Values Codes H-I-E-L
Bernhard Fleishman was born in Poland in 1832.
As soon as the family arrived in America, the they changed their name to Marks.
Bernhard Marks went to school until he was 12. Then he worked as an errand boy in a store, and a bookkeeper in Boston, New Bedford and Providence.
In 1851, at 18 years of age, Bernhard Marks set out for California, sailing on the Cherokee to the Isthmus of Panama, crossing on foot and mule to the west side, and finally on a boat to San Francisco, landing in 1852.
Later, in 1853, his sister Hanna Marks came to California to keep house for Bernhard. Her passage had been paid by a suitor whom she refused to marry. [Click here for her story.]
Along the Way . . .
Bernhard Marks was hired to travel on business to Placerville and Sacramento in the Gold Country.
He worked for B. Hyman & Co. a general store in Placerville.
Bernhard Marks soon became a 49er as a prospector for several years.
While prospecting, Bernhard Marks met Cornelia Barlow, a schoolteacher in the town of Columbia.
They were married in 1859.
Giving up mining after several failures, Bernhard and Cornelia Marks opened a private school in Columbia.
“We paid a visit on Tuesday last to the school kept by Mr. and Mrs. Marks on Bway, and were much pleased with the system of instruction adopted by these persons. We were agreeably surprised to observe so many children present, 82 in number, who appeared cheerful and happy, and very proficient in their studies.” –Columbia Times, March 15, 1860.
In 1861 the Marks moved to San Francisco where he became credentialed as a teacher and soon became the principal of Lincoln Grammer School – from 1868 to 1872.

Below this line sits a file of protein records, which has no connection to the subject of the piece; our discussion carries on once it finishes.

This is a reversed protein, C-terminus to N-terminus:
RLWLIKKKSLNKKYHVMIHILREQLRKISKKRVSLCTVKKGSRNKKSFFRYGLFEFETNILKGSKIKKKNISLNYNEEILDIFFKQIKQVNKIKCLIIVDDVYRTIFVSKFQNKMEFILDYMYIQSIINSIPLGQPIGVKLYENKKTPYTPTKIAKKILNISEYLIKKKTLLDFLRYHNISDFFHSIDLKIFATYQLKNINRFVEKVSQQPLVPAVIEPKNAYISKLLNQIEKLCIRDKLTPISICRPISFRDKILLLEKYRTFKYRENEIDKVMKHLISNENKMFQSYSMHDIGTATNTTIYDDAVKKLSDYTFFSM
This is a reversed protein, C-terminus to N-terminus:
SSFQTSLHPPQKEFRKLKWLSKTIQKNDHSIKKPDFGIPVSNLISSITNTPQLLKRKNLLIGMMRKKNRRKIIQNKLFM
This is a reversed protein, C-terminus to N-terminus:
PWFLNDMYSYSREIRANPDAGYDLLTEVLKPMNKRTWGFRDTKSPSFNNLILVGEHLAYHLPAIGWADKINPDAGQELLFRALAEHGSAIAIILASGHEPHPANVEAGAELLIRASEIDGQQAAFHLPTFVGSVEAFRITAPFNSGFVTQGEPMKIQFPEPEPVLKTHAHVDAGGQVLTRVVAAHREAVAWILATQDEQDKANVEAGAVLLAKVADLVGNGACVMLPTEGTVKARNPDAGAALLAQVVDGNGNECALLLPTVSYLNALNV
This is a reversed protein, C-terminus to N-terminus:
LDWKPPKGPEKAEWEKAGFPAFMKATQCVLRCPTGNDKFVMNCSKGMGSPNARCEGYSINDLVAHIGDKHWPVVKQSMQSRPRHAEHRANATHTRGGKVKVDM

Settlement of a long standing lawsuit in his favor allowed Bernhard Marks to return to the Gold County to supervise the working of his old mine, finally finding the gold missed years ago.
Bernhard Marks sold his interest and moved his family to the San Joaquin Valley where he purchased a large farm.
At first he encountered floods and fires.
In 1874 he attended a meeting of the California Fruit Growers Association where a speaker lectured on the subject of raisin production.
The Fresno Colony
Marks decided to start a raisin colony and leased 21 square miles of land in Fresno County – cultivating six square miles to start, and plotting out small farms.
The first 54 settlers came in 1875, each planting two acre vineyards on their plots for raisin cultivation.
In the early 1880s, a recession and failure of the Sacramento Bank left the Marks family flat broke.
Bernhard Marks then worked as a real estate agent, selling land in Kern County.
Failure followed failure. It seemed his destiny.
As late as 1912, Bernhard Marks was still interested in real estate in Sacramento
Destined to failures in real estate, his founding of the Central Colony of Fresno County, and thus Fresno itself, has made him an indelible part of its history.
Marks Avenue exists in Fresno as a memorial to his efforts.
Bernhard Marks’ one true success he experienced while living was in the field of education.
Bernhard Marks and Cornelia Barlow were married in 1859.
They had two sons, Howard and Frank.
Cornelia Marks died in 1894 at 68.
In 1900 Bernhard Marks married Dr. Frances T. Olmstead, mother-in-law of his son, Frank.
Bernard Marks died in 1913 and is buried in Dos Palos.
For more information on Bernhard Markssee the following issue of Western States Jewish History:
- Bernhard Marks: Retailer, Miner, Educator and Land Developer, by Irene Penzik Narell, WSJH, Vol.8, Issue#1, 1975.
Any additional information or pictures would be appreciated.